Press "Enter" to skip to content

Rent Control Fails to Counter Rising Berkeley Gentrification

Photograph by Maralina Caldas

Housing crisis. Rent control. Displacement. In our current climate, it’s hard to get to the bottom of these issues that have only become more pressing in the Bay Area. As we’ve seen for the past few years, terms such as gentrification and displacement have become increasingly popular in our news headlines. Gentrification has placed many low income residents, typically people of color, at risk of losing their homes.

The Urban Displacement Project, a research initiative of University of California Berkeley, reported that in 2015, roughly 62 percent of low-income neighborhoods in the Bay Area were at risk for, or were already experiencing gentrification. Our local and state governments have strived to find solutions to this crisis. But how effective have they been?

In California, rent control is combatting this crisis. Active in 15 cities in the state, rent control refers to government regulation of the amounts charged for renting housing. In turn, it prevents landlords from skyrocketing rent. While this sounds like the perfect solution to these issues, there’s a catch.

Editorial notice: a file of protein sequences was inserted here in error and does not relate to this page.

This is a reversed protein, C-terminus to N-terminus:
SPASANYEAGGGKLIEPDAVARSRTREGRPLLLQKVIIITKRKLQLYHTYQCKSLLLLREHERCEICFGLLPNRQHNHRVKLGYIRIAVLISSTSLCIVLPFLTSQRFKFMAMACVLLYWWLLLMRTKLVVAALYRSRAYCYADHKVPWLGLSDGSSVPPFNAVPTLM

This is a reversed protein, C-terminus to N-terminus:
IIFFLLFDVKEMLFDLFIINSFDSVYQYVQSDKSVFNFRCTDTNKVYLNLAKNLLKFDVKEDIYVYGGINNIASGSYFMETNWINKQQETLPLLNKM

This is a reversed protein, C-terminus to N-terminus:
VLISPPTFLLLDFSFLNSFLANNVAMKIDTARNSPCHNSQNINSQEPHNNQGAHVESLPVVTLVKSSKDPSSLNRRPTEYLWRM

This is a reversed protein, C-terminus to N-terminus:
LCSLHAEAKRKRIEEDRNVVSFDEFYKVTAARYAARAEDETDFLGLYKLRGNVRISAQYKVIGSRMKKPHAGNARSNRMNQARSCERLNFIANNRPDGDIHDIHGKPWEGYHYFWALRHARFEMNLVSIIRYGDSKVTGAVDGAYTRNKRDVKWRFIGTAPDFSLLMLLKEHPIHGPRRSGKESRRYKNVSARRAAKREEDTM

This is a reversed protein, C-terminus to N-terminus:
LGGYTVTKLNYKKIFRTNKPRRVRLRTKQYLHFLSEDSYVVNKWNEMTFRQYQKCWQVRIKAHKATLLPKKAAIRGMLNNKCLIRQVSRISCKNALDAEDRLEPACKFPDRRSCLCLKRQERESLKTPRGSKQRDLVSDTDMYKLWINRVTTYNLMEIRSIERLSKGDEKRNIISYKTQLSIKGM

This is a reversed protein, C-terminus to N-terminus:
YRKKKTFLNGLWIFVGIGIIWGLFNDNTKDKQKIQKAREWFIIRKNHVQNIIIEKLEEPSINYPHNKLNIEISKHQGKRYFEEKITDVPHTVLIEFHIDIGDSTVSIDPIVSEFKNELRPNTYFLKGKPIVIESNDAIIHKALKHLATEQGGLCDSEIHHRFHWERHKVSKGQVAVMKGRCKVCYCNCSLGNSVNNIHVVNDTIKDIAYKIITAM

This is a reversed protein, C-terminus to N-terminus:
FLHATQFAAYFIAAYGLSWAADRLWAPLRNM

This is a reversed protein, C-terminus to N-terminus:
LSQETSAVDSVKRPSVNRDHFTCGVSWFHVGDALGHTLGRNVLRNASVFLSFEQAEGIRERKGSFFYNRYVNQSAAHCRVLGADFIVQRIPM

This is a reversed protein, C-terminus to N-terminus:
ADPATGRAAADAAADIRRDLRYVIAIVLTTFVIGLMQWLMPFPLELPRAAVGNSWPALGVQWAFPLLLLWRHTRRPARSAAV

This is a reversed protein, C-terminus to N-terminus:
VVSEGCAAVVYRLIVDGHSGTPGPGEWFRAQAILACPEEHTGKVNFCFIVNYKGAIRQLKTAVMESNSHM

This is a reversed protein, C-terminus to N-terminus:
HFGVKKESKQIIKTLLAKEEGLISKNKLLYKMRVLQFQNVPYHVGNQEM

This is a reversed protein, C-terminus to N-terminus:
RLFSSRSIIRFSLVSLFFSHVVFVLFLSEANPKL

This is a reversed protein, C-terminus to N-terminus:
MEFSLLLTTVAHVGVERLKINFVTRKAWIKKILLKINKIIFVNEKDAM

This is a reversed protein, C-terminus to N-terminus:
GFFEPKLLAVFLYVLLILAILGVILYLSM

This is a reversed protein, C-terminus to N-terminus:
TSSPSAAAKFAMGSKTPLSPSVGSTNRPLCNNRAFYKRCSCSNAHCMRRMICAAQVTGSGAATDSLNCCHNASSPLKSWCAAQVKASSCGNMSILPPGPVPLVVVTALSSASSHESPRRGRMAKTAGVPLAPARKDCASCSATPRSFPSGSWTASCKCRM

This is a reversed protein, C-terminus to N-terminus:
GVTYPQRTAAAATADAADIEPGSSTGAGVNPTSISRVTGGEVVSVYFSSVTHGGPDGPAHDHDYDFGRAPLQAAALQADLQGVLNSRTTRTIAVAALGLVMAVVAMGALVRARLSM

The Costa-Hawkins Act was passed in California in 1995, limiting rent control in the sense that it allows landlords to raise rent when a tenant moves out. But once someone moves in, there is a cap on the rent they can charge. This is commonly referred to as vacancy decontrol. Many landlords use excuses such as renovation as a way to remove tenants from their buildings and raise rent. The bill also makes it difficult for young people to find housing due to high rent, as the progression of life pushes them to move out of their rent-controlled apartments.

Secondly, it prevented the construction of new rent-controlled housing after February 1, 1995. Due to this shortage of housing, landlords have raised the rent of vacant homes even higher to meet demand. So, those who have benefited the most from rent control are residents over 40, who were renting before the bill was passed.

Sadly, the effects of rent control have not been as drastic as we would hope. Because of its limitations, other solutions have been proposed such as subsidized housing, which has helped lower the cost of housing for low-income residents. According to a podcast on KQED news, “Just to keep up with population growth California needs 180,000 new homes each year. And California has been averaging less than 80,000 new homes.” Clearly there needs to be some form of government regulation on the housing market, and rent control has failed to meet the growing demand for housing in California.